Fast Marching Methods and Level Set Methods: An Implementation by Jeff Dicker Honours Student A THESIS SUBMITTED IN PARTIAL FULLFILLMENT OF THE REQUIREMENTS FOR THE DEGREE OF HONOURS IN COMPUTER SCIENCE in Irving K. Barber School of Arts and Sciences THE UNIVERSITY OF BRITISH COLUMBIA OKANAGAN CAMPUS March 2006 ©Jeff Dicker, 2006 2 / 17 Abstract A wide variety of problems can be formulated as an interface propagation. Some examples are burning flames, waves in water and physical boundaries. The fast marching methods and narrow band level set method are useful for finding a solution to these problems. The fast marching method is associated with the boundary value problem, and as such can only be used for a propagation which strictly expands or contracts. It is in contrast with the narrow band level set method, which is associated with the initial value formulation; it can be used for the propagation of interfaces which both expand and contract. There is a parallel of both of these problems to general wave equations. Thus, by solving the Hamilton-Jacobi equation with an appropriate flux function, numerical approximation schemes for both propagation methods can be naturally formulated in a way such that the correct solution is obtained. The final formulation of the two algorithms proves to be both robust and efficient, although they do not produce a very accurate solution using first order approximations. 3 / 17 Contents Abstract................................................................................................................................2 Contents...............................................................................................................................3 1. Introduction.....................................................................................................................4 2. Overview of Surface Interface Propagation....................................................................4 1. The Boundary Value Formulation..............................................................................5 2. The Initial Value Formulation....................................................................................5 3. Upwind Values...........................................................................................................6 3. The Entropy Condition....................................................................................................6 4. Viscosity Solutions..........................................................................................................7 5. Hamilton-Jacobi Equations.............................................................................................7 6. Flux Functions.................................................................................................................8 7. A General Algorithm for Convex Speed Functions........................................................9 1. The CFL Condition...................................................................................................10 8. Approximating Curvature.............................................................................................10 9. A General Level Set Method.........................................................................................10 10.Algorithm for the Fast Marching Method.....................................................................10 1. Solving the Quadratic...............................................................................................11 2. Higher Order Approximations..................................................................................13 11.The Narrow Band Level Set Method............................................................................13 1. Runtime Analysis.....................................................................................................14 2. Pseudocode...............................................................................................................14 12.The Fast Marching Method...........................................................................................15 1. Runtime Analysis.....................................................................................................15 2. Comparison with the Narrow Band Level Set Method............................................15 3. Pseudocode...............................................................................................................15 13.Conclusions and Future Work......................................................................................16 14.References.....................................................................................................................17 4 / 17 1. Introduction Interface propagation has numerous applications. Water waves, burning fires and physical boundaries all have a form which is easily interpreted as the propagation of an interface. Furthermore, image partitioning problems and even less obvious examples like optimal path planning can be represented this way[1]. This application of this project will be in the field of computer vision; the narrow band level set method and fast marching method can be used when solving the problem of image segmentation. In order to implement these methods, a numerical approximation scheme for the two principle interface propagation formulations must be constructed. These schemes must propagate the interface using a desired motion, and satisfy certain requirements, such as not introducing any new information when propagating. Using a Hamilton-Jacobi formulation will allow the construction of such schemes, where numerical approximations will be provided by numerical flux functions. With this formulation, the final algorithms can be constructed. 2. Overview of Interface Propagation In order to understand interface propagation, the interface itself must first be understood . When given an arbitrary region, such as the one in Figure 1, the interface is defined as the curve, or surface, separating the area inside of the region from the area outside of the region. For the purpose of this document, the examined interfaces exist in ℝ2, and therefore exist as curves on a plane. The motion of the interface must be understood in order to propagate it properly. Two different types of motion are distinguished: an interface which is strictly expanding or contracting can be described by the boundary value formulation, whereas an interface which arbitrarily expands and contracts must be described using the initial value formulation. To further define the motion of the interface, a description of the velocity is required. Three different velocity components are formulated: a component local to part of the interface, a component belonging to global properties of the surface, and a component independent of the surface. It is more convenient to ignore the separate directions of these velocity components and simply use a scalar-valued function F to Figure 1: Definition of an interface. Figure 2: Definition of a level set function. 5 / 17 describe the velocity normal to the interface. Figure 1 shows F. The function F is often referred to as the speed function, and can be formed from the previously mentioned components. 2.1 The Boundary Value Formulation As stated earlier, the description of an interface which is strictly expanding or contracting is known as the boundary value formulation: ∣∇T∣F=1 , where T is the arrival function and F is the speed of the interface. This equation is known as the Eikonal equation. In this case, the arrival function T = T(x, y) is a function in ℝ3 for a surface in ℝ2. Given a coordinate pair (x, y), T will give the time at which the interface reaches (x, y). This function, in effect, is what the fast marching method will produce – it describes the time at which the interface will arrive at any given point. For the boundary value formulation, F > 0 or F < 0 for all time. This implies that an interface described by the boundary value formulation is strictly expanding or contracting. Since the interface can only move in one direction, the efficient Fast Marching Method can be used. The initial value formulation does not impose this restriction. 2.2 The Initial Value Formulation In the initial value formulation, the motion of an interface that is not strictly expanding or strictly contracting is described. That is, using the initial value formulation, an interface may propagate back to points it has already propagated to. It follows that the speed function F is no longer necessarily strictly greater or strictly less than 0 for all time. In order to facilitate this more general definition, a level set function will be required. The level set function used is two dimensions higher than the surface: here it will be a function in ℝ4 for a surface in ℝ2. With the level set function, the interface at time T can be 'embedded' as the 0 level set, where the other level sets (negative and positive) are at times less than and greater than T, respectively. This is illustrated in Fig 2, where a circle propagating outwards is shown as a zero level set embedded into a level set function. Now, the initial value formulation can be described by tF∣∇∣=0 , where t is the level set function, F is the speed function, and t represents the first derivative of with respect to t. While the initial value formulation allows for a more general way to move an interface, the Fast Marching Method can no longer be used. Instead, the less efficient narrow band level set method can be used. 2.3 Upwind Values Some thought must be put into where the data will come from when approximating the next time step values for an interface. When working with interface propagation, information from the next time step is unknown. Thus, only information 6 / 17 from the known time steps – earlier time steps – should be used to produce the next time step's data. In other words, numerical schemes used by algorithms to solve interface propagation problems must use upwind values appropriately. 3. The Entropy Condition There is no guarantee of any level of smoothness in an interface when it moves at a constant speed. As a matter of fact, even when propagating a C∞ function (such as a sinusoid) as an interface, a singular point may quickly develop. This fact is illustrated in Figure 3, where the singular point leaves overlapping pieces near the center. The earlier formulation of an interface as a curve which separates two regions may have seemed trivial, but now becomes an important distinction geometrically. The possibility of curve overlap is inevitable, and since the interface should separate two regions, it is clear that leaving overlap pieces is not the desired solution to the propagation. Figure 4 shows that these overlapping pieces will need to be 'clipped'. A smoothing term ε can be used in the speed function such that F=1−εκ is the speed, where κ is the curvature at a given point on the interface. If F uses a smoothing term according to the curvature in the formulation of the interface motion, the interface will be C∞ for all time. It follows that there will be no overlap: the interface simply smooths the singularity out into the curve. However, there is a flaw with this solution: the desired solution to the expansion not only must have no overlap, it must be derived only from the original interface information. No new information should be added during the propagation. Thus, this solution will not produce the singularities that are simply a property of the original interface after undergoing expansion. This condition imposed on the creation of new information is known as the entropy condition. As with the traditional definition of entropy, in this case it describes a constraint on the addition of randomness; no new information can be added during interface propagation. The most straightforward way of propagating an interface such that it satisfies the entropy condition requires the use of Huygens' principle (see [1] for more detail on this). Waves emanate from the interface and no new information is introduced. Propagating these waves will not produce the overlap while propagating Figure 3: A smooth curve can quickly develop a singular point. Figure 4: A clip is required to remove the dashed overlapping pieces at the bottom. Figure 5: When pieces come apart during propagation, forming a gap, a rarefaction fan must be built. 7 / 17 the interface by its normal does. Sethian showed that this scheme is equivalent to using only grid points which are reached as first arrivals when expanding an interface. In short, if a grid point only allows the interface to traverse it once, then the problem of having overlap is no longer a possibility – the overlap would have to be placed on grid points that have already been traversed. Furthermore, no smoothing is involved and the entropy condition is satisfied. Conversely to the overlap issue, a gap can form when an interface expands, as shown in Figure 5. This problem can be resolved in the same way – the first arrival solution will give a rarefaction fan that joins the two pieces of the fan. 4. Viscosity Solutions If a smoothing term was added to the speed function F, the expanded interface clearly would violate the entropy condition. It would smooth out the singular points which would have been produced from the original information. It follows that if the solution to a propagating interface is formulated using a smoothing term according to curvature of the interface, the entropy condition is violated. However, if X curvature t is the solution using F=1− κ , and X constantt is the solution using F=1 , the limit ∀ T , lim 0 X curvature T = X constant T shows that the speed function with the smoothing term is actually the correct entropy satisfying solution when ε approaches 0. This limit is known as the viscous limit, and this entropy satisfying solution is known as the viscosity solution. As an aside, it is known as the viscosity solution because of the diffusive fluid viscosity term used in hyperbolic conservation laws. 5. Hamilton-Jacobi Equations Recall both the initial value formulation and the boundary value formulation: if the speed function F depends only on its position in space and the first derivatives of , then both equations can be reformulated as the general Hamilton-Jacobi equation u tH Du , x =0 , where H is the Hamiltonian, Du represents all the partials of u (i.e. ux), x represents the position, and α is either 0 or 1. For example, substituting the values =0 , and H=F∣u∣−1 , produce the Eikonal equation: F∣ u∣=1 . Furthermore, if the Hamilton-Jacobi equation was written with a smoothing term, the smoothed version of the interface propagation that was mentioned earlier is achieved: u tH Du , x =u . In this case, intuition proves correct – as ε approaches 0, the viscosity solution is reached (for further proof refer to [1] pp 31-32). In this way, the Hamilton-Jacobi equation can be used to rewrite the original formulations. Indeed, this equation is more desirable for purposes of numerical approximation. Using the Hamilton-Jacobi equations, an entropy-satisfying scheme which properly uses upwind values can be formulated. For these reasons, this equation 8 / 17 will be used to form the general algorithmic solution to the initial value problem and the boundary value problem. 6. Flux Functions A flux function, G, can be used to produce the solution to a hyperbolic conservation law, u tGux=0 , for the next time step as shown in Figure 6. If a numerical approximation to a flux function produces the entropy satisfying solution, a scheme using that flux function will parallel solving the interface propagation problems initially formulated. Given two points, u1 and u2, the numerical flux function gEO u1, u2=maxu1, 0 2min u2, 0 2 Equation A will approximate the flux function G. There are many numerical flux functions that will give a flux function approximation, and this is one such function. It was originally developed by Engquist and Osher[3]. In order to see why this flux function, let alone any other flux function is useful, some more work must be done. A scheme to solve first order wave equations is in conservation form if g u i−1 /2 , uiand gu i , ui1/2 can be used to approximate Gi−1/2 andGi1/2 such that ui n1−ui n t = −G i1 /2−Gi−1 /2 x . Equation B So, if a scheme is in conservation form, the solution to the wave equation for the next time can be approximated easily. An additional property is required – the scheme to be used for propagating interfaces must satisfy the entropy condition. In order to ensure this, the scheme must be monotonic. That is, a scheme u i n1=W ui−1 n , u i n , ui1 n must be a non-decreasing function of all its arguments. The flux function gEO comes from a scheme which is in conservation form, and monotonic. This is why it is particularly desirable. With the formulation of the flux function gEO, a numerical approximation for time values in the interface propagation problem can now be given. Figure 6: The Flux function can be used to compute the solution to a wave equation at the next time step. 9 / 17 7. A General Algorithm for Convex Speed Functions Recall that the initial value formulation and boundary value formulation can be written as a general Hamilton-Jacobi equation. Here it is formulated in a slightly different manor: U tH U x =0 , where U is the solution to the Hamilton-Jacobi equation. The problem can be reformulated by letting u = Ux, where u is the solution to a hyperbolic conservation law, and then differentiating: u tHux=0 . This equation is the same hyperbolic conservation law that was seen earlier, and it can be approximated by using a numerical flux function. More specifically, H U i n≈gu i−1 /2 , u i1 /2 can be used. Now a substitution can be done from Equation B to produce a one- dimensional scheme: U i n1=U i n− t g U in−U i−1n x ,U i1n −U i n x , or in two dimensions, U i , j n1=U i , j n − t g U i , jn −U i−1, jn x ,U i1, jn −U i , j n x ,U i , j n − U i , j−1 n y ,U i , j1 n − U i , j n y . Using Equation A with the scheme that has been formulated, a basic level set method can be created. In one dimension, i n1=i n− t maxDi −x ,02min D i x , 021 /2 can be used, where the forward and backward difference operators Backward: Di −x= u i n−u i−1 n x Forward: Di x= ui1 n −u i n x are substituted for u1 and u2 in the numerical flux function. It follows that the first order equation for a convex speed function is ij n1=ij n− t max F ij ,0∇ ++ min F ij , 0∇ - , given ∇+=max D ij − x , 02min Dij x , 02max Dij − y ,0 2min Dij y ,0 2 , and ∇-=maxDij x ,02min D ij − x , 02maxDij y , 02min Dij − y , 02 . This equation uses the speed function F, difference operators, and the time step ∆t in order to produce the value for the next time. Higher order schemes can be built in order to increase accuracy, but they will not be discussed here. 10 / 17 7.1 The CFL Condition The Courant-Friedrichs-Levy condition states that this algorithm will only be stable if there is a restriction placed on the time step with respect to the space step. In this case, max F t x shows how the speed and time steps are constrained by the grid spacing over the entire grid. The narrow band level set method can add some flexibility to this constraint, but the principle is the same: the amount of error in the level set method approximation will become very large if care is not taken with respect to time and space steps. 8. Approximating Curvature If a given interface needs to be propagated according to curvature, the simpler algorithm given before will not suffice. Instead, a new formulation comes next that requires the calculation of curvature of the zero level set is needed. The curvature can be approximated using = xxy 2−2yx xy yyx 2 x 2 y 2 3 /2 . 9. A General Level Set Method The general level set method described here combines three speed functions: one for the expansion speed desired, one for speed accumulated from curvature and one which moves the interface according to underlying properties of the surface on which the interface lies. This final speed function (in ℝ2) is given as the vector valued function u , v =U x , y , t , which gives the underlying push at a given point at a given time. These three speed functions, with the original formulation of a level set method, give ij n1=ij n t −maxF 0ij ,0∇ +min F 0ij ,0∇ -− max u ijn ,0Dij− x min u ij n ,0Dij xmax v ij n ,0Dij − ymin v ij n ,0 Dij y K i , jn Dij0∗x2Dij0∗y 2 1 2 , where F0ij is the desired expansion speed, u and v come from the underlying speed function and ε describes how much this interface is driven by curvature. 10. Algorithm for the Fast Marching Method Given the boundary value formulation in ℝ2, a solution for the Eikonal equation ∣∇T∣Fx , y=1 must be obtained. By using ∇+ , the quadratic max D ij− x T , 02min Dij x T ,02maxDij− y T ,02min Dij y T ,02 1 /2 = 1 F ij is formulated. Sethian notes that a slightly different formulation is more convenient: max D ij− x T ,−Dijx T ,02max Dij− y T ,−D ij y T ,02 1 /2 = 1 F ij . Equation C 11 / 17 This quadratic is used in the fast marching method to solve for the next time values. It is apparent already that there is no time step involved here – the fast marching method does not need one. However, without a time step a different method of propagation is required. Where the level set method propagates according to time and space step, the fast marching method propagates according to the smallest known time value, some T(x, y). In order to achieve this, the initial interface points (here, at time T = 0) are added to a min-heap structure. During each iteration, the grid point with the earliest time in the min-heap is put into the set of known grid points, and a fringe of trial values adjacent to that grid point receive updated time values and are added to the min-heap. Propagating this way is advantage to algorithm efficiency and will be outlined later in the run time analysis. 10.1 Solving the Quadratic After building a min-heap, the final step in writing the fast marching method is creating a system to solve this particular quadratic formulation. There are two ways of thinking of this. This quadratic was formulated from a flux function which is intended to both upwind properly and satisfy the entropy condition. To upwind properly over a discrete grid, for a given point P, intuitively it seems that only known values adjacent to P should be used. This is shown in Figure 7. Trial values may not be correct, and that is exactly why an upwind scheme was formulated in the first place. After expanding the quadratic equation given in Equation C for ℝ2, max t−Ti−1, j , t−T i1, j ,02max t−T i , j−1 , t−Ti , j1 , 02= 1 F ij 2 is found, where t = T(i, j). In order to formulate the correct mathematical solution to this, two pieces of information are required. First, monotonicity is a key property of this algorithm. That is, when using the fast marching method, whether expanding or contracting, time values are always either increasing or staying the same. Additionally, the initial interface points will be set to T = 0. Knowing this, it is clear that time values will always be greater than or equal to 0. Second, if a grid point's time value is only known to be accurate (aside from approximation inaccuracy) once it is put into the known set. If it is in the fringe of trial points, or outside of the fringe and known set all together, its time value is not known to be accurate and is infinity for all intents and purposes. Keeping the actual time value is ∞ ∞ ∞ ∞ ∞ ∞ 1+√2/2 1 t ∞ ∞ 1 0 1 ∞ ∞ ∞ 1 ∞ ∞ ∞ ∞ ∞ ∞ ∞ Figure 7a: Using upwind values to calculate t: the cells containing ∞ are not used, as their values are not yet known. ∞ ∞ ∞ ∞ ∞ ∞ 1+√2/2 1 1+√2/2 ∞ ∞ 1 0 1 ∞ ∞ ∞ 1 ∞ ∞ ∞ ∞ ∞ ∞ ∞ Figure 7b: After solving the quadratic formulated for Figure 7a. Note the propagation error in the first order scheme – the value for t should have been √2. 12 / 17 important for trial points, as these time values are used in picking the next minimum from the min-heap, but formulating the values as infinity may allow for a simpler approach to solving the quadratic equation. Using Figure 8 as an example, taking the zero term into account as a non-negative condition imposed on the final outcome, the quadratic is reformulated as max t−∞ , t−12maxt−1,t−∞2= 1 F ij 2 . With this formulation, picking the maximum becomes trivial, and t−12 t−12= 1 F ij 2 then gives 2 F ij 2 t 2−4 F ij 2 tF ij 2=0 , Figure 9: The fast marching method does not propagate accurately using a first order scheme. These illustrations show that the solution does not quite have the desired cone shape. 13 / 17 which can be solved by the quadratic formula to give a solution as long as the solution is not less than 0. Also, the solution to the quadratic that is desired is the larger of the two solutions[2]; more precisely, the quadratic is solve by the equation F=−bb 2−4 a c 2 a . 10.2 Higher Order Approximations While higher order versions of the fast marching method are not discussed here, the first order version clearly shows an incorrect value when completing a unit propagation from a point. This propagation should compute the Euclidean distance transform, but as shown in Figure 8, the values on the diagonal points adjacent to the initial point are 12/ 2 , where a value of 2 is desired. Moreover, Figure 9 shows the result of propagating with unit speed from a single initial point with value T = 0. This interface propagation should produce the distance transform: viewed in 3 dimensions it should be a cone. The results are nearly correct, but not entirely accurate. For more information on error bounds and higher order schemes, see [1], chapter 12. 11. The Narrow Band Level Set Method The narrow band level set method is a general propagation algorithm suitable for any problem using the initial value formulation tF∣∇∣=0 . This method can be thought of as a way to bound the brute force level set method, sometimes known as the “full matrix approach” since the discrete solution to the problem for an entire matrix would be computed for each time step required. While this approach can be made to run in parallel in a fairly straightforward fashion, parallel processing is not always feasible. Thus, for each level set, the problem will bounded by a small 'narrow band' which will surround the interface at any given time. That is, the level set function will only be computed inside of the band, capturing the behavior of the zero level set over time without having to compute the entire matrix of solutions. There are a few advantages to doing it this way. Certainly there is a speed increase; now only a few of the values are being calculated instead of the entire matrix. However, there are more subtle and arguably much better reasons for using this approach. Using the narrow band level set method, the CFL condition is much easier to deal with. The narrow band can be adjusted according to how many grid or time steps the interface will need to move. This is especially advantageous in a interface motion such as curvature flows, where the speed is based on curvature. Furthermore, calculating a speed function which must take into account more complicated factors can be difficult, and limiting calculation of F to the narrow band can bring further improvement in speed. When implementing the narrow band level set method, there are a few things to keep in mind. First, Sethian suggests that 6 grid spaces on either side of the zero level set is usually an appropriate width to use for k (see [1], page 85). Next, there must be some iteration condition that will be specific to the problem being solved. As the approach works with time and space, it is most likely that at least one of the two will appear in the condition to end the algorithm (e.g. Stop when a value t = 50 is achieved). Also, despite 14 / 17 advantages mentioned earlier, the CFL condition must still be kept in mind when choosing the band width. 11.1 Runtime Analysis All of the values for the entire narrow band will need to be calculated for each time step. If the grid the interface is being propagated over is N x N, and the narrow band is of width k, the band will have approximately N grid points in it at any given time. This gives N grid points propagated over for all k; this operation must happen for each time step, which will be considered to be N. Therefore, the worst case runtime will be O(N2k). 11.2 Pseudocode Populate the matrix M with φ values with initial level set data k ← width of narrow band M matrix of ← φ values t initial time← while (iteration condition not met) B Ø // narrow band list← for each grid cell where dist(C, zero level set) < k insert C into B end for for each grid cell where dist(C, zero level set) = k φ value of C infinity // land mines← end for // Must be cleared up – this would greatly affect run time if // it's done in a O(M) search mine_hit false← while (mine_hit = false AND iteration condition not met) for each grid cell C in B temp ← solution to LSM(C, t + 1) if (temp = 0 AND φ value of C = infinity) mine_hit true← else φ value of C temp← end if t ← t + 1 end for end while end while LSM(C, time): ij n1=ij n t −maxF 0ij ,0∇ +min F 0ij ,0∇ -− max u ijn ,0Dij− x min u ij n ,0Dij xmax v ij n ,0Dij − ymin v ij n ,0 Dij y K i , jn Dij0∗x2Dij0∗y 2 1 2 , where F0ij is the propagation speed at ij F = -ek is the dependence of propagation speed on curvature 15 / 17 12. The Fast Marching Method The fast marching method is appropriate only for the boundary value problem. The basic principle underlying this method is that the boundary value problem ∣∇ T∣F=1 contains a front that is always expanding or contracting. As such, the interface is always propagated to the next smallest T value in the grid, since the interface will always reach the unknown node nearest to the known fringe next. Following directly from this idea, a min-heap structure can be used as the basic building block of the fast marching method. Like the narrow band level set method, there must be some iteration condition that will be specific to the problem being solved. This will most likely be when a certain time value or location is reached. Also, for efficiency sake, the min-heap should keep not only the time values, but a pointer to which cell that T value came from. 12.1 Runtime Analysis If the grid is N x N, N2 time value computations will be made, with log(N) heap operations to get the grid cells for each N2 time values being computed. Therefore, a runtime of O(N2 log(N)) is computed. 12.2 Comparison with the Narrow Band Level Set Method When comparing against the narrow band level set method, it must be noted that there is no time step in the fast marching method. Thus, the fast marching method doesn't require the satisfaction of the CFL condition, whereas the narrow band level set method does, and may be much slower for fronts with a large value of F. Additionally, the amount of heap operations per time calculation are only log(N) in the worst case, and for most practical problems will probably be closer to O(1). 12.3 Pseudocode Initialize all nodes to infinity Known ← all grid point with known solutions Trial ← all unknown nodes adjacent to Known nodes Insert all nodes in Trial into the min-heap while (iteration condition not met) node A ← root of the min-heap add A to Known remove A from Trial perform down heap for each neighbour B of A if (Time(B) is infinity) Add B to Trial Perform up heap Time(B) = Quadratic2d(B) end if end for end while Quadratic2d (A): F ← Speed function from the boundary value problem 16 / 17 A ← Node to solve for UseRow ← (Left(A) is in Known) OR (Right(A) is in Known) UseCol ← (Above(A) is in Known) OR (Below(A) is in Known) RowTerm ← min(Left(A), Right(A)) ColTerm ← min(Above(A), Below(A)) if ((UseRow AND NOT(UseCol)) OR (UseCol AND NOT(UseRow))) Term ← max(RowTerm, ColTerm) a ← 1 b ← 2 * Term c ← Term * Term - (1 / (F*F)); else a ← 2; b ← (2*ColTerm) + (2*RowTerm); c ← RowTerm * RowTerm + ColTerm * ColTerm - (1 / (F*F)); end if return max(QuadraticSolver(a, b, c)) 13. Conclusions and Future Work The complexities involved with understanding the workings of the level set method and fast marching method, and the robustness of the methods themselves do not translate into inefficient algorithms. When dealing with a propagation problem, a properly formulated combination of the fast marching method and narrow band level set method will most likely produce an appropriate solution. In the following year, these methods will be used to solve image segmentation problems by propagating an initial interface according to properties of an image. The specific algorithms outlined here may not be accurate enough for other problems, but will probably be accurate enough for image segmentation problems. 17 / 17 References [1] Sethian, J.A., Level Set Methods and Fast Marching Methods, Cambridge University Press, 1999. [2] Enhancement, Extraction, and Visualization of 3D Volume Data, PhD thesis, Department of Electrical Engineering, Linköping University, SE-581 83 Linköping, Sweden, Apr. 2003. Dissertations. No. 824 http://www.isy.liu.se/~qingfen/thesis [3] Engquist, B., and Osher, S.J., Stable and Entropy-Satisfying Approximations for Transonic Flow Calculations, Math. Comp., 34, 45, 1980.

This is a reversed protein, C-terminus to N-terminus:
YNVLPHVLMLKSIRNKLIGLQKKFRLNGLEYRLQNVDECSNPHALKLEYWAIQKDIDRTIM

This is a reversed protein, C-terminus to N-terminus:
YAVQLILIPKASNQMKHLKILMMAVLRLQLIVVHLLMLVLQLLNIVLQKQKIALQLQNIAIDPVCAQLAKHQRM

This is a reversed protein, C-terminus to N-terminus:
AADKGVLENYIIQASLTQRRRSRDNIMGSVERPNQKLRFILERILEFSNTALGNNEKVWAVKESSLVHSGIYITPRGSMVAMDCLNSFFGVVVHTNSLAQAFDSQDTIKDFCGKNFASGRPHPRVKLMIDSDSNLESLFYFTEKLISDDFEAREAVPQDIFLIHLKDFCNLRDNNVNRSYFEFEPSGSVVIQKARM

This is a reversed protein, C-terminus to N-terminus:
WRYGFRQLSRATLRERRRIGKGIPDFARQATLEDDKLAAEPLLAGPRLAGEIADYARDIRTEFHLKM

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Title | Fast Marching Methods and Level Set Methods: An Implementation |
Creator |
Dicker, Jeff |
Date Issued | 2006 |
Description | A wide variety of problems can be formulated as an interface propagation. Some examples are burning flames, waves in water and physical boundaries. The fast marching methods and narrow band level set method are useful for finding a solution to these problems. The fast marching method is associated with the boundary value problem, and as such can only be used for a propagation which strictly expands or contracts. It is in contrast with the narrow band level set method, which is associated with the initial value formulation; it can be used for the propagation of interfaces which both expand and contract. There is a parallel of both of these problems to general wave equations. Thus, by solving the Hamilton-Jacobi equation with an appropriate flux function, numerical approximation schemes for both propagation methods can be naturally formulated in a way such that the correct solution is obtained. The final formulation of the two algorithms proves to be both robust and efficient, although they do not produce a very accurate solution using first order approximations. |
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Graduating Project |
Type |
Text |
Language | eng |
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University of British Columbia. COSC 449 |
Date Available | 2010-07-30 |
Provider | Vancouver : University of British Columbia Library |
Rights | Attribution-NonCommercial-NoDerivatives 4.0 International |
DOI | 10.14288/1.0052228 |
URI | http://hdl.handle.net/2429/27047 |
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Arts and Sciences, Irving K. Barber School of (Okanagan) Computer Science, Mathematics, Physics and Statistics, Department of (Okanagan) |
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UBCO |
Peer Review Status | Unreviewed |
Scholarly Level | Undergraduate |
Rights URI | http://creativecommons.org/licenses/by-nc-nd/4.0/ |